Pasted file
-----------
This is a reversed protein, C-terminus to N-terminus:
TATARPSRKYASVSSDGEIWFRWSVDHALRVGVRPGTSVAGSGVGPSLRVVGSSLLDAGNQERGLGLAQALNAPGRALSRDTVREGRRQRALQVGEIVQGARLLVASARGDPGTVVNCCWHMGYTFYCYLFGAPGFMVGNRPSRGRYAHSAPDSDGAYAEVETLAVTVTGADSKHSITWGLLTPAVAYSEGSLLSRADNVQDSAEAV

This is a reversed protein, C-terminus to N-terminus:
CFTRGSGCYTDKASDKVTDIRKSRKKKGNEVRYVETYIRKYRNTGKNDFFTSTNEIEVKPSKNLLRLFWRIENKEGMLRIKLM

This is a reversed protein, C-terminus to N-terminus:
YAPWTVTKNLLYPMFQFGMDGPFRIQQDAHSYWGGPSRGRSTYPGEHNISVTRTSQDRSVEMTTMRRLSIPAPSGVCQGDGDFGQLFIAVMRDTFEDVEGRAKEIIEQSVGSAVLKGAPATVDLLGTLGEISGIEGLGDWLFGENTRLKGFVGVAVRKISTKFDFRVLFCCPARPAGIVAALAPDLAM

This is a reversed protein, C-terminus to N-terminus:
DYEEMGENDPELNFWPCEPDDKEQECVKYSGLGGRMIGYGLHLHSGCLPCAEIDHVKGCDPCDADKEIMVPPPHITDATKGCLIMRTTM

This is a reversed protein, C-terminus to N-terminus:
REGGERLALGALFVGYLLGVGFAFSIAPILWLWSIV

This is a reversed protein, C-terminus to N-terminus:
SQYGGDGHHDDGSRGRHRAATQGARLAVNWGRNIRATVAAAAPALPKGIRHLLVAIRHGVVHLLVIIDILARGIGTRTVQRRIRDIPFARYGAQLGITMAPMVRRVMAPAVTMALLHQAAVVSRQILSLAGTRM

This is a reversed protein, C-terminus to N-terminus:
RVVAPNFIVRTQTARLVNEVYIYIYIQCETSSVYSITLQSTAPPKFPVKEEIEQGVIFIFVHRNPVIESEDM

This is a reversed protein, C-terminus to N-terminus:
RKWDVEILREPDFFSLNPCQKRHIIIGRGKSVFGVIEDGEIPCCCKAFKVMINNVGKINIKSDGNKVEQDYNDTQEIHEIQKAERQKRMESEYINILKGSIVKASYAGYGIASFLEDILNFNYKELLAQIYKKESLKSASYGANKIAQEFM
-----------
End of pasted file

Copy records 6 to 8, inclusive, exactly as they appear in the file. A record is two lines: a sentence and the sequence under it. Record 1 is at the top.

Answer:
This is a reversed protein, C-terminus to N-terminus:
SQYGGDGHHDDGSRGRHRAATQGARLAVNWGRNIRATVAAAAPALPKGIRHLLVAIRHGVVHLLVIIDILARGIGTRTVQRRIRDIPFARYGAQLGITMAPMVRRVMAPAVTMALLHQAAVVSRQILSLAGTRM

This is a reversed protein, C-terminus to N-terminus:
RVVAPNFIVRTQTARLVNEVYIYIYIQCETSSVYSITLQSTAPPKFPVKEEIEQGVIFIFVHRNPVIESEDM

This is a reversed protein, C-terminus to N-terminus:
RKWDVEILREPDFFSLNPCQKRHIIIGRGKSVFGVIEDGEIPCCCKAFKVMINNVGKINIKSDGNKVEQDYNDTQEIHEIQKAERQKRMESEYINILKGSIVKASYAGYGIASFLEDILNFNYKELLAQIYKKESLKSASYGANKIAQEFM